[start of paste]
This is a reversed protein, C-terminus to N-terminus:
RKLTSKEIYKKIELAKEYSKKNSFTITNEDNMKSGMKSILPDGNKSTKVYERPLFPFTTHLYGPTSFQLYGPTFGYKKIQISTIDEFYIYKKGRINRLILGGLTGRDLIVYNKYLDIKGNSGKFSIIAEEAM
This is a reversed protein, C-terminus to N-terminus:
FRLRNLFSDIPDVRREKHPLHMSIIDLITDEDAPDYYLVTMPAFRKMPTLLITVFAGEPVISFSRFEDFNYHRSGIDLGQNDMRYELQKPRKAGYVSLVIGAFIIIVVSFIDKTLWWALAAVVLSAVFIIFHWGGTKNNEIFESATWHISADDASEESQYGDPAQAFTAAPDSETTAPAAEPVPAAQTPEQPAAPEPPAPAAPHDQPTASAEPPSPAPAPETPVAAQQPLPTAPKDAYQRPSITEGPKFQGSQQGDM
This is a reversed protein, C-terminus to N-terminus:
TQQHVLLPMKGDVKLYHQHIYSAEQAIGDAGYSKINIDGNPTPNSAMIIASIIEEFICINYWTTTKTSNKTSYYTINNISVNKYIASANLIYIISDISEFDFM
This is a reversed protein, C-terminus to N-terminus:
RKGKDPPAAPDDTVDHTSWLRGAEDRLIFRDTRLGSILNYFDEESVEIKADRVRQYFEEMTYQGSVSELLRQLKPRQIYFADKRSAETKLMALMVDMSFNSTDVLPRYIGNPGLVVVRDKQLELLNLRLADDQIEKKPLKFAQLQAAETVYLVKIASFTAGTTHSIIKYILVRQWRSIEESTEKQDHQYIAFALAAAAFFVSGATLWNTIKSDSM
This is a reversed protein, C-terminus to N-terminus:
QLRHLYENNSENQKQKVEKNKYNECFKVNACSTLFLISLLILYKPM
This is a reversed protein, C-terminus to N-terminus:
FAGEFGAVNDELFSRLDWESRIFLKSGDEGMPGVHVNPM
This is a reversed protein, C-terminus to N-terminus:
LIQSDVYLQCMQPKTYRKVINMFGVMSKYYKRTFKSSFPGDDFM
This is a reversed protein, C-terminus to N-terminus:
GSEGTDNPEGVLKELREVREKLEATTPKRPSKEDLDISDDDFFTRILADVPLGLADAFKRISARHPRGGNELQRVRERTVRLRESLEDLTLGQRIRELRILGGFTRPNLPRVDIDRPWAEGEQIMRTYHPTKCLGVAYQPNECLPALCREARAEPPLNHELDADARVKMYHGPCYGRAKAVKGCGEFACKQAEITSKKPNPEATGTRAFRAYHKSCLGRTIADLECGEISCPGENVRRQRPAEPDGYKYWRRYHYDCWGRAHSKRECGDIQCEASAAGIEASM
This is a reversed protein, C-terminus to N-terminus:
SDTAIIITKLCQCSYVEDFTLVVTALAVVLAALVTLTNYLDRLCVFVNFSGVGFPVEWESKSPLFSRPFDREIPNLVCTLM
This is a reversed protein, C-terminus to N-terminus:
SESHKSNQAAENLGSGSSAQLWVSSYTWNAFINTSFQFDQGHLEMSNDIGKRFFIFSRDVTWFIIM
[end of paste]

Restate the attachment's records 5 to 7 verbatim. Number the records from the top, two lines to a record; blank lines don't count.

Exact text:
This is a reversed protein, C-terminus to N-terminus:
QLRHLYENNSENQKQKVEKNKYNECFKVNACSTLFLISLLILYKPM
This is a reversed protein, C-terminus to N-terminus:
FAGEFGAVNDELFSRLDWESRIFLKSGDEGMPGVHVNPM
This is a reversed protein, C-terminus to N-terminus:
LIQSDVYLQCMQPKTYRKVINMFGVMSKYYKRTFKSSFPGDDFM